By coincidence, not by coincidence at all, it was Samuel L. Jackson who killed the general’s son. It is so unlikely that it’s inevitable. He killed the general’s son, it will soon be revealed, in an especially cruel manner, involving torture and sexual humiliation. Of course, the general doesn’t know this. Only Samuel L. Jackson knows this. During dinner, he brings the general a bowl of stew. He loves the general. He loves the general for giving him the opportunity to kill his son, and now for the opportunity to tell him about it. With extreme politeness, Samuel L. Jackson asks if he might sit across from the general, and the general accedes.

Samuel L. Jackson settles into an adjacent armchair, calmly. “How’s life been since the war?” he asks.

“Got both my legs,” the general says, wiggling his legs from under a blanket. “Got both my arms. Can’t complain.”

After another moment of chatter, Jackson reveals that he knew the general’s son.

“You knew my boy?”
“Did I know him? Yeah. Yeah I knew him.”
“You did not know my boy.”
“Suit yourself.”
[Jackson stands from his chair and begins to walk away. The general grabs his sleeve.]
“Did you know my boy?”
“I know the day he died. Do you?”
“No.”
“Do you want to know what day that was?”
“Yes.”
“It was the day that he met me!”

ReservoirDogsSamuel L. Jackson’s character is named Major Marquis Warren, but you do not for a single second forget that you are watching Samuel L. Jackson. It’s impossible to confuse him for a character. When he appears in a Tarantino film, Samuel L. Jackson always plays the same role: Samuel L. Jackson in a Tarantino film. When the camera’s on him, you think only, That’s Samuel L. Jackson up there. His very presence is self-referential. It is the role he was born to play.

His character is loud and wise and holy, a deliverer of justice. He has good reasons to commit the murders he does, and is certain to make those reasons known. When he speaks, every phoneme gets its fifteen minutes of fame. Boy and Day develop second syllables. The words taste so good he goes back for more: “I know the day he died. Do you?…Do you want to know what day it was?…It was the day that he met me.” The repetition’s effect is to heighten the importance of the speech while also informing the viewer that the speech is important, to render it significant and call attention to its significance. The viewer leans a little closer to the screen.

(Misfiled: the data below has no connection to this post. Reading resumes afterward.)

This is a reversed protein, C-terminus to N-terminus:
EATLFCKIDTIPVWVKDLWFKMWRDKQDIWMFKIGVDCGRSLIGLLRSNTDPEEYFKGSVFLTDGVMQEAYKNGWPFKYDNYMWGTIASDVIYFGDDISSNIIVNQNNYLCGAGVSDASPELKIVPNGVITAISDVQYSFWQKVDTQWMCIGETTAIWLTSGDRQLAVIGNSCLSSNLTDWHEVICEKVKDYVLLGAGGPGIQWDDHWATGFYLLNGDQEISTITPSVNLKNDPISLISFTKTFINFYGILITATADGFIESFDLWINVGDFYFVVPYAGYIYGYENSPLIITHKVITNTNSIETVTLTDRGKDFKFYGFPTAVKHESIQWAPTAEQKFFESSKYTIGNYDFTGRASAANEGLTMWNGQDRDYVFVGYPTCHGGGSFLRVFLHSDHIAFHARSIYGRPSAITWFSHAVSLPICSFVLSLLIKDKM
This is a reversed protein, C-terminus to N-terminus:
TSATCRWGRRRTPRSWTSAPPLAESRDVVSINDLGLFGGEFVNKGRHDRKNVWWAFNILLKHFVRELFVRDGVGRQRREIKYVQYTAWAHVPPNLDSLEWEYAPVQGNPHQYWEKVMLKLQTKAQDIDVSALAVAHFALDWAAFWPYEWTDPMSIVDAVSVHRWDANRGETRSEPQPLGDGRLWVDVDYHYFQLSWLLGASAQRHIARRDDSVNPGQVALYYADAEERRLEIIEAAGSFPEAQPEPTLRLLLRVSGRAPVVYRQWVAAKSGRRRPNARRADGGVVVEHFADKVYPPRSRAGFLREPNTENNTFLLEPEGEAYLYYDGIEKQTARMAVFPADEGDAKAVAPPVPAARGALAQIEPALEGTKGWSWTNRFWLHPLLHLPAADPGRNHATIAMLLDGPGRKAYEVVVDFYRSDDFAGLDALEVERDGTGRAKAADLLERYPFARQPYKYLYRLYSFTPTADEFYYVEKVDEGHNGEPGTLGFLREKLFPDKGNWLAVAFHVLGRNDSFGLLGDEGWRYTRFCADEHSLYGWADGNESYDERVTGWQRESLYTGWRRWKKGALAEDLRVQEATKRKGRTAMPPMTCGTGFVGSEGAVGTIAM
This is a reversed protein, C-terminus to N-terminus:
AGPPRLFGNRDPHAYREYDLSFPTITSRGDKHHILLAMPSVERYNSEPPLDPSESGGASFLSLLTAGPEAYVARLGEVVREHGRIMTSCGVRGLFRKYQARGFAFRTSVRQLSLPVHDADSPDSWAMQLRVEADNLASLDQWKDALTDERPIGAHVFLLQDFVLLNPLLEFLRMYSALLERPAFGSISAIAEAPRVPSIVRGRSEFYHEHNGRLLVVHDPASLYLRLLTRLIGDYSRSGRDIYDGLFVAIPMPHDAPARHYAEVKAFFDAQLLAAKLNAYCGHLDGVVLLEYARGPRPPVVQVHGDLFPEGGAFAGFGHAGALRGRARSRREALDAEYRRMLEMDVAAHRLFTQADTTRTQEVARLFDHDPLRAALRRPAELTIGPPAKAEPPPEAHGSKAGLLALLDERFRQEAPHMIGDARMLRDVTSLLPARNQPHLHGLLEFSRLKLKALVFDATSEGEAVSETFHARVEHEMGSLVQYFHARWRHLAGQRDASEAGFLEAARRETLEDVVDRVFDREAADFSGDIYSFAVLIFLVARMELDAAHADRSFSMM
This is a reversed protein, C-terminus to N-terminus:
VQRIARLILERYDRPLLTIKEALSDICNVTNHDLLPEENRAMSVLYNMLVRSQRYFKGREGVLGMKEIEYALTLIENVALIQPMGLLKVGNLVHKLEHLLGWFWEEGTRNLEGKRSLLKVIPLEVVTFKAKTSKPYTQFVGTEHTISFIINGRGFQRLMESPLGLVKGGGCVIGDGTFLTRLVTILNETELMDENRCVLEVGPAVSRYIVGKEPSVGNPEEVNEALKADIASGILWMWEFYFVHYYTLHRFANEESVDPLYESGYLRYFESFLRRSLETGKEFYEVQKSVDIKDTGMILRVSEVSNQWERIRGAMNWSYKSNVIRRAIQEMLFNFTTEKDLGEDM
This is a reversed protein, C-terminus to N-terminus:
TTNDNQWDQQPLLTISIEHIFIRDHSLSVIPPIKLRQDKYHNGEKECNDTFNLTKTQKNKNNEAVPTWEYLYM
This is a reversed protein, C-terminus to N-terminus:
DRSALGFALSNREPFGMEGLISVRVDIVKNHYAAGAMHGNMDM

Now Samuel L. Jackson rises from his armchair. He pulls out a pistol, and sets it on a side table within the Confederate general’s reach. He says the general’s son had been searching for him, to collect a bounty that had been placed his head. (“He came up here to do a little nigger headhunting.”) But Jackson disarmed the young man, held him at gunpoint, and the young man begged for his life. “Begging for his life, your boy told me his whole life story,” Jackson says, “and you was in that story, General. And when I knew I had the boy of the bloody nigger-killer of Baton Rouge, I knew I was going to have some fun.”

He goes on:

“It was a cold day the day I killed your son…On that cold day, with your boy at the business end of my gun barrel, I made him strip right down to his bare ass. Then I told him to start walking” [The camera cuts to a scene of snow; Jackson and another man appear, the other man wearing nothing but snowshoes.] “I walked his naked ass for two hours before the cold collapsed him.”

“You never knew my boy.”

“Then he started in begging again. But this time he wasn’t begging to go home—he knew he’d never see his home again. He wasn’t begging for his life, neither… He was just begging for a blanket. Now don’t judge your boy too harshly. You ain’t never been as cold as your boy was that day. You’d be surprised what a man that cold will do for a blanket. Want to know what your boy did?”

[At the word blanket, the general covers himself with the blanket in his own lap.]

“I pulled my big black pecker out of my pants. And I made him crawl in the snow on all fours over to it. Then I grabbed a handful of that black hair on the back of his head and I stuck my big black johnson right down his goddamn throat. And that johnson was full of blood. And it was warm. And he sucked on that warm black dingus for as long as he could.

“You starting to see images aren’t you? Your boy. Black dude’s dingus in his mouth. Him shivering. Him crying. Me laughing.” [Jackson laughs; as Saul Bellow once wrote of a character, he laughs like a Picasso horse, rearing back.] “Him not understanding. But you understand, don’t you?
“I never did give your boy that blanket. Even after all he did, and he did everything I asked. No blanket. That blanket was just a heart-breakin’ liar’s promise.

“So what you gonna do, old man? You going to spend the next two, three days ignoring the nigger who killed your boy? Ignoring how I made him lick all over my Johnson? The dumbest thing your boy ever did was to let me know he was your boy.”

The general stands, dropping his blanket, and points the pistol Jackson has given him at Jackson. Jackson unholsters another pistol—pistols beget pistols—and shoots the general dead.